Does Green Tree Servicing really hold your mortgage?

green treeIn a Massachusetts bankruptcy case, a judge has been asked if Green Tree Servicing LLC can prove it really hold the mortgage it wants to foreclose on.

In the Martin case (October 9, 2013), the married debtors house was underwater, they hadn’t made a mortgage payment since 2011, and they were perfectly willing to let it go to foreclosure as long as they got bankruptcy protection. But in a surprise move, the trustee on the case (the enigmatic Janice Marsh) stepped in and filed her own objection to a foreclosure sale.

Quizzed by bankruptcy judge Melvin Hoffman as to why she would do such a thing if there was no equity in the property for the benefit of other creditors, the trustee intimated that she would be seeking to have Green Tree’s secured claim invalidated, because Green Tree had not produced either the actual note secured by the mortgage, or a substitute affidavit allowed by Massachusetts law.

Judge Hoffman wasn’t biting in this particular instance, and ruled that Green Tree could proceed with the foreclosure process, because Massachusetts law allows separate entities to hold the note and mortgage, and because the trustees’ right to file a lawsuit on this matter still available to her.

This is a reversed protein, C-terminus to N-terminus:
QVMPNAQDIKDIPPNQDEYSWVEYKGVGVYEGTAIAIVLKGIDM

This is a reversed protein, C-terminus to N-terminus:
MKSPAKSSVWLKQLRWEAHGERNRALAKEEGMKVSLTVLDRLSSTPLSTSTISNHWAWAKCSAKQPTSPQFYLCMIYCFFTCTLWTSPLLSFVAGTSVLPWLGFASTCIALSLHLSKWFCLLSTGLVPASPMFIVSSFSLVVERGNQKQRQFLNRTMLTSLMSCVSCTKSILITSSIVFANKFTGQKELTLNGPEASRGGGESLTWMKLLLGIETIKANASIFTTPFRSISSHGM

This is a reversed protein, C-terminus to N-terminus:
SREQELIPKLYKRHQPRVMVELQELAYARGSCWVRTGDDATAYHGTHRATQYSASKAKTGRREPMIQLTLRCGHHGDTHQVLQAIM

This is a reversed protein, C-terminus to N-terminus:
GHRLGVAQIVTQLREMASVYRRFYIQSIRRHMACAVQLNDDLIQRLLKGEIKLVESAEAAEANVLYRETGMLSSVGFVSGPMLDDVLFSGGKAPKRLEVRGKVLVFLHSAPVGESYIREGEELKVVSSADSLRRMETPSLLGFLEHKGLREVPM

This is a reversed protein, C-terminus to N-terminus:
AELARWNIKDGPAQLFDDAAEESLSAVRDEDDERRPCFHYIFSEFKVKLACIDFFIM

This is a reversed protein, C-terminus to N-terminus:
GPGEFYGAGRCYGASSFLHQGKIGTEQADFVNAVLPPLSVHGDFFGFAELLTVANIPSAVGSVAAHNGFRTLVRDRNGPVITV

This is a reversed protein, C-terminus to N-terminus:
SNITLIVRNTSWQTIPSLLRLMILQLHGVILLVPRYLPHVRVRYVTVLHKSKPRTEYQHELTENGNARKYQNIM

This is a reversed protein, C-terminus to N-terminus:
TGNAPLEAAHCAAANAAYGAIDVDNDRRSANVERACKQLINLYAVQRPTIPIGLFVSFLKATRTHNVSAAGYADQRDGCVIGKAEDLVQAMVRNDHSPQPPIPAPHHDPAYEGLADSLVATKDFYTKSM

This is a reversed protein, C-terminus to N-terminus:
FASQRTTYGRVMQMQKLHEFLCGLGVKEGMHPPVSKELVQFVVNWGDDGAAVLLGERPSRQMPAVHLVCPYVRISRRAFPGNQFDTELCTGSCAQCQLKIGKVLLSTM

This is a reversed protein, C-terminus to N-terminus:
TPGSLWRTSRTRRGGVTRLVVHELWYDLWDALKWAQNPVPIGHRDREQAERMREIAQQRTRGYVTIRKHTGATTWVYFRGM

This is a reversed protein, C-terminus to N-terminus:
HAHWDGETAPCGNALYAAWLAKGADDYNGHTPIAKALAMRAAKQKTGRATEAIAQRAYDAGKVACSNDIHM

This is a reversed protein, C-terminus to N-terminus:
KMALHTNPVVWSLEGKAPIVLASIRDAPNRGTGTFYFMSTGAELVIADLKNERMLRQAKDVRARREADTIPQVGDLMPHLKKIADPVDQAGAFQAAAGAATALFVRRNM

But the case highlights a couple of interesting points on the current state of bankruptcy law in the Bay State:

First, with case filings declining, trustees as a group are getting more and more aggressive in their tactics as they try to make money in the legal system.

Second, the alphabet soup type of roulette game Massachusetts mortgages have become is still the bane of any lawyer having anything to do with them. The Martin’s mortgage had already traveled from National City Mortgage (NCM) to PNC Bank, to Green Tree (as servicer) in its brief life, and the note itself had been endorsed in blank, meaning anyone who picks it up could claim to be the debt holder.

Trying to figure out who “owns” a Massachusetts mortgage? Good luck!


By Doug Beaton

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